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Dave Hulegaard’s Twelve Days in June Rocks Back to the 90s with Emotionally Charged “Numb”

By allenpetersonreviews Apr12,2024

Dave Hulegaard, the creative force behind Twelve Days in June, isn’t afraid to wear his influences on his sleeve. A self-described “throwback” artist hailing from Schenectady, New York, Hulegaard channels the angst and energy of 90s alternative rock on his new single, “Numb.” This isn’t just a nostalgic trip down memory lane; it’s a powerful exploration of heartbreak laid bare with raw emotion and a grungy soundscape.

Hulegaard conjures the spirits of alternative rock titans like The Smashing Pumpkins and The Foo Fighters, crafting a soundscape that mirrors the turmoil within the song. The lyrics paint a vivid picture of a love that has disintegrated, leaving behind a wasteland of disillusionment and anger. The narrator grapples with a rollercoaster of emotions—rage explodes in the repeated accusation of “I hate you,” but it could just as easily be directed inward, a frustrated scream at the inability to let go.

“Numb” becomes a desperate plea for escape from the crushing weight of grief. The narrator yearns for emotional detachment, a shield to block the paralyzing pain. Silence becomes a comfort; memories are dismissed as meaningless—anything to avoid feeling the raw sting of loss.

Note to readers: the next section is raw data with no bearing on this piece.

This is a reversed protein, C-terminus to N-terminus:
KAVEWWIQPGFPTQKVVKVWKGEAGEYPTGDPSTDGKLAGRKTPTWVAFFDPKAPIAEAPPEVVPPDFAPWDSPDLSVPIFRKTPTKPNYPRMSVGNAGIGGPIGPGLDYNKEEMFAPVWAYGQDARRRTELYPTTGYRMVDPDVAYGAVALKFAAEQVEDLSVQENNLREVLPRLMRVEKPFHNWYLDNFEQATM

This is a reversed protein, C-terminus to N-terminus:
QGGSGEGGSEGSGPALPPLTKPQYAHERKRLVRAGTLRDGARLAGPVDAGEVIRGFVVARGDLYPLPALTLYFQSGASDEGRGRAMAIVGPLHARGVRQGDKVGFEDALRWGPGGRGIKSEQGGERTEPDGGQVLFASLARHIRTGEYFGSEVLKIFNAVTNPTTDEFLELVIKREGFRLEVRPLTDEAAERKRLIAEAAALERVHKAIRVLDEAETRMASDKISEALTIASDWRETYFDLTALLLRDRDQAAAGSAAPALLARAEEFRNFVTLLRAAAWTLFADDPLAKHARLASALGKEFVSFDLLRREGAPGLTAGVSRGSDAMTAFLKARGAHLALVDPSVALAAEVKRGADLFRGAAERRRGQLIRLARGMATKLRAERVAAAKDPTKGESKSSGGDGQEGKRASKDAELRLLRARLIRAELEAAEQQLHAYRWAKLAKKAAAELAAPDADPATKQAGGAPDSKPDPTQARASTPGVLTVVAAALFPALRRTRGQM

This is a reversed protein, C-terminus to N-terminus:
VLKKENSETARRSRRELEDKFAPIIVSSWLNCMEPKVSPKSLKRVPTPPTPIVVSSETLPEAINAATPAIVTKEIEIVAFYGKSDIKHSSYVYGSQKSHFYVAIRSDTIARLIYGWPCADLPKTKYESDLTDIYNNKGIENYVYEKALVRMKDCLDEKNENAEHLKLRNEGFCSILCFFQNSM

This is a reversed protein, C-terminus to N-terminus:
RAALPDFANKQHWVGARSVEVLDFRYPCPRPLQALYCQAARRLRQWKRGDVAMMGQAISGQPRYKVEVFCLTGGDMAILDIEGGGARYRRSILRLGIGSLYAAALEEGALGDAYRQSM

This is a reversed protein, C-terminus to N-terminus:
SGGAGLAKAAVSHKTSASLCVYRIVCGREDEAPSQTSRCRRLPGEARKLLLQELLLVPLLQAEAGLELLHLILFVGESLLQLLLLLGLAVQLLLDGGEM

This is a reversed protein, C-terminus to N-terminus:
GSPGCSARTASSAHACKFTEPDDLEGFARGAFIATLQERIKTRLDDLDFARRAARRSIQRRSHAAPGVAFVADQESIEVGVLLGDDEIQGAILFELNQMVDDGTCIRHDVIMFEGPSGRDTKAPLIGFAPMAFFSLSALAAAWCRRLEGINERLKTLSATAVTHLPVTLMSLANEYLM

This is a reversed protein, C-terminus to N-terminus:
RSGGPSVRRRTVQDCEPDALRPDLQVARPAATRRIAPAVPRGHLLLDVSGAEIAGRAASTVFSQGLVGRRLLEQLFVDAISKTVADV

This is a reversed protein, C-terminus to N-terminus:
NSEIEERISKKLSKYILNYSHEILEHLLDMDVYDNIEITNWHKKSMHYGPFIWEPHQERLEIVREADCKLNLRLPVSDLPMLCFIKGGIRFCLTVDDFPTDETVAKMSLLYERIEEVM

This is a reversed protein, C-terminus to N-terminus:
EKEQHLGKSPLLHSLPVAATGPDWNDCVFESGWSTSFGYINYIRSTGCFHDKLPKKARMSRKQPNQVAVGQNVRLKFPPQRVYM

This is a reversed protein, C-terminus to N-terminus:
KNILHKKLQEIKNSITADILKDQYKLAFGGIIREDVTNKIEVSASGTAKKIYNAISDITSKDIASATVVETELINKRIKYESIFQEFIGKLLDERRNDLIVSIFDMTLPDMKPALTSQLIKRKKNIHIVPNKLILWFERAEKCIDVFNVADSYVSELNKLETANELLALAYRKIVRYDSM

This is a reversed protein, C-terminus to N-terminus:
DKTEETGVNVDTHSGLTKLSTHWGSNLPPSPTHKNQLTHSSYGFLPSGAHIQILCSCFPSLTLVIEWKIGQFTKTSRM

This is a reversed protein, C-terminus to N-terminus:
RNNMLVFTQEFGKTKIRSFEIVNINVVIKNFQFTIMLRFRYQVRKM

But beneath the surface lurks a deeper complexity. The declarations of indifference are a mask, a defense mechanism against the overwhelming hurt. Denial creeps in, refusing to accept blame and pushing responsibility onto the other person with lines like “It’s in your head that what was lost is dead.”

The song doesn’t shy away from the darkness. A haunting sense of hopelessness permeates “Numb,” a belief that the future offers only more heartbreak. The breakdown in communication is a final gut punch—even the most mundane tasks are poisoned by the bitterness of the breakup, with lines like “I hate you. Record play as we divide our things” highlighting the complete disconnect.

“Numb” isn’t about easy answers. It’s a visceral portrayal of the emotional rollercoaster that follows a lost love. The raw energy and evocative imagery create a powerful experience for anyone who’s ever navigated the messy aftermath of a broken heart. It allows the listener to dwell in the anger, the pain, and the numbness, a necessary part of the healing process.

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